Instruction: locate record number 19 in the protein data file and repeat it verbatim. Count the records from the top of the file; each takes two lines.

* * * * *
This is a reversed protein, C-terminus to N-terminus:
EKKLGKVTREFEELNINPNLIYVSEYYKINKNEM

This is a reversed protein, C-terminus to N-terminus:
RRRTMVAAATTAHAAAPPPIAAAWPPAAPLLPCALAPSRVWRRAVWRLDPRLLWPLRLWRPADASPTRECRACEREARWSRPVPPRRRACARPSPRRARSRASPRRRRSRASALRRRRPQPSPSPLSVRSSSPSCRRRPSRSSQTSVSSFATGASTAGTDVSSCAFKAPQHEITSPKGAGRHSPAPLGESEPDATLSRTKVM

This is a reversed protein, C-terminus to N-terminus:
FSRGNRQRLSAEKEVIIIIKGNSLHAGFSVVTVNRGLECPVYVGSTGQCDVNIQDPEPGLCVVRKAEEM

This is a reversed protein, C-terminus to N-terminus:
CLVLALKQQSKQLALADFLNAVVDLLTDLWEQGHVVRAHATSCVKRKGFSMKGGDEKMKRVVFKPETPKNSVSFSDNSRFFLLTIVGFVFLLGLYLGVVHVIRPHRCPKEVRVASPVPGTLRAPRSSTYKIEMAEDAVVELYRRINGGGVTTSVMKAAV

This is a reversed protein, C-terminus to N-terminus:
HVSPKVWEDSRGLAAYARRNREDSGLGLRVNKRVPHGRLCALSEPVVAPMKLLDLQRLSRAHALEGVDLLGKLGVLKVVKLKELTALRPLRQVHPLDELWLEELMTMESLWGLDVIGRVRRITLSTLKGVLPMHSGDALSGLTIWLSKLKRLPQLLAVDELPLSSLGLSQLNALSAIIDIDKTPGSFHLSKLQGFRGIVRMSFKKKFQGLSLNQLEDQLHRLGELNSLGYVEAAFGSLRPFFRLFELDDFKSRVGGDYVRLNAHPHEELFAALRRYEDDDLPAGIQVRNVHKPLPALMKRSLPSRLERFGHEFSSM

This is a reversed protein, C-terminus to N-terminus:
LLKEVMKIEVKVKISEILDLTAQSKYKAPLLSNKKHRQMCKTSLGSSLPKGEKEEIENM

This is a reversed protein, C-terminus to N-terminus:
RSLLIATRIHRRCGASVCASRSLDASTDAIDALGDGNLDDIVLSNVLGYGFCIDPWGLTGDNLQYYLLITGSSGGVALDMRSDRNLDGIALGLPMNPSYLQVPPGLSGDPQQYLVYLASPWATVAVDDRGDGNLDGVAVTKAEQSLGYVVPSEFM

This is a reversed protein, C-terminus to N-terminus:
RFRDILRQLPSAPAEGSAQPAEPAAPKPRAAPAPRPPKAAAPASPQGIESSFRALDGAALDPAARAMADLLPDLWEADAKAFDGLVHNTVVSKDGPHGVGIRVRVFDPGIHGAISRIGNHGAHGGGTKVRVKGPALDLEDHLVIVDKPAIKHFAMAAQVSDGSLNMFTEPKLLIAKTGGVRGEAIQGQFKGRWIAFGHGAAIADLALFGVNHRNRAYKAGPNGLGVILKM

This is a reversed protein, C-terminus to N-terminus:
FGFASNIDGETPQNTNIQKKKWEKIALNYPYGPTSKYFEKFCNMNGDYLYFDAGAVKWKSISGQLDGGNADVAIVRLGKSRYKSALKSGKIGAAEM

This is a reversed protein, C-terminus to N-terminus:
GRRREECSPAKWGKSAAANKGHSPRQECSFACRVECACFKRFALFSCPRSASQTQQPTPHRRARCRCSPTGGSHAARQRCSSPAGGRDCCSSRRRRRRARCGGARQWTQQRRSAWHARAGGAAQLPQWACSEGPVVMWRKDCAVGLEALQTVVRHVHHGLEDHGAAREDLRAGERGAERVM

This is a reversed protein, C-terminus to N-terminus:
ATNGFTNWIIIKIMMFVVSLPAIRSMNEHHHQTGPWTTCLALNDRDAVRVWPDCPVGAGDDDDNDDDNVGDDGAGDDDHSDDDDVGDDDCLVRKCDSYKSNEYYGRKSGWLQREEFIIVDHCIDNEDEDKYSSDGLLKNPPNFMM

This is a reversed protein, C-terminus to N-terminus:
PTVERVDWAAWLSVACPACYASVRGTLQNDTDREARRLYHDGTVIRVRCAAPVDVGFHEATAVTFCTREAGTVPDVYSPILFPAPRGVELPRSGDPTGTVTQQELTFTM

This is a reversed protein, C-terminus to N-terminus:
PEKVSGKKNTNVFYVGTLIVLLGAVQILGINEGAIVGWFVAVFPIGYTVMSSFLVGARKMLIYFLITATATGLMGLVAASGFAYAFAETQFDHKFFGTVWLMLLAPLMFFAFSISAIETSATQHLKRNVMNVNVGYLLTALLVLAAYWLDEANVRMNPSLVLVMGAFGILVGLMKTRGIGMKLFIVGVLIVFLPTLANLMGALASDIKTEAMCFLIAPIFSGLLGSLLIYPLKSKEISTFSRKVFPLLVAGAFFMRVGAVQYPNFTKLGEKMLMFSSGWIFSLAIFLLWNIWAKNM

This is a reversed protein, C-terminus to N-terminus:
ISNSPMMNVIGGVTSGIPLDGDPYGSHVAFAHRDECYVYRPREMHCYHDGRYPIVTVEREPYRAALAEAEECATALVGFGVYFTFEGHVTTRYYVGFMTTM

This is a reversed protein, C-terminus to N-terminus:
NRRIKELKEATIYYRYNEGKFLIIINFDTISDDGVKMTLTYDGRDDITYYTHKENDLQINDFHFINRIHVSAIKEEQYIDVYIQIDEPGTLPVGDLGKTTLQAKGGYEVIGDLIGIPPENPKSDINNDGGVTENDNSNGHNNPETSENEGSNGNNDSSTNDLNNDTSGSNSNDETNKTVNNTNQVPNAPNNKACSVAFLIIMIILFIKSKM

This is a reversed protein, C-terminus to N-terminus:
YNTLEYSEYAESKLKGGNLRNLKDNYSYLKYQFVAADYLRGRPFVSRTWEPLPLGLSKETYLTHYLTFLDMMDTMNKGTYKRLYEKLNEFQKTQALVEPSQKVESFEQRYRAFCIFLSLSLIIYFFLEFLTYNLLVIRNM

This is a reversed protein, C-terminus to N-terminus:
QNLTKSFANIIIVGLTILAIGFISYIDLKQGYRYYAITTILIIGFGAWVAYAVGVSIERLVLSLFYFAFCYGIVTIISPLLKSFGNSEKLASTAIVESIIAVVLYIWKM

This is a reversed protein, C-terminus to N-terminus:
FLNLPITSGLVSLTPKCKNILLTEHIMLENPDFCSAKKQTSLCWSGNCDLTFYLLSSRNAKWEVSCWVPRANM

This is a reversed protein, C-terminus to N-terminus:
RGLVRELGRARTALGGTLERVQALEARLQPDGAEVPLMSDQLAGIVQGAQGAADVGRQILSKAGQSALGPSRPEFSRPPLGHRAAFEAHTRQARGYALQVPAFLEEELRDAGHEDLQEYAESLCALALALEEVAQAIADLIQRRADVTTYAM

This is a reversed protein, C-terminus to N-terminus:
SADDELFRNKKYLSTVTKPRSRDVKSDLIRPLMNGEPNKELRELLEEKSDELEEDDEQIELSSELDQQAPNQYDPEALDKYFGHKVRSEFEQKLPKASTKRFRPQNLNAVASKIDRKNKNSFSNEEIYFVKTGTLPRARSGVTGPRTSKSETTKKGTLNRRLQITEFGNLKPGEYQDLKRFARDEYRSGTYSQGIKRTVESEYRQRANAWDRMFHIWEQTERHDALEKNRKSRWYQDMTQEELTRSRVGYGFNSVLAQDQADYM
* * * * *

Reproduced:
This is a reversed protein, C-terminus to N-terminus:
RGLVRELGRARTALGGTLERVQALEARLQPDGAEVPLMSDQLAGIVQGAQGAADVGRQILSKAGQSALGPSRPEFSRPPLGHRAAFEAHTRQARGYALQVPAFLEEELRDAGHEDLQEYAESLCALALALEEVAQAIADLIQRRADVTTYAM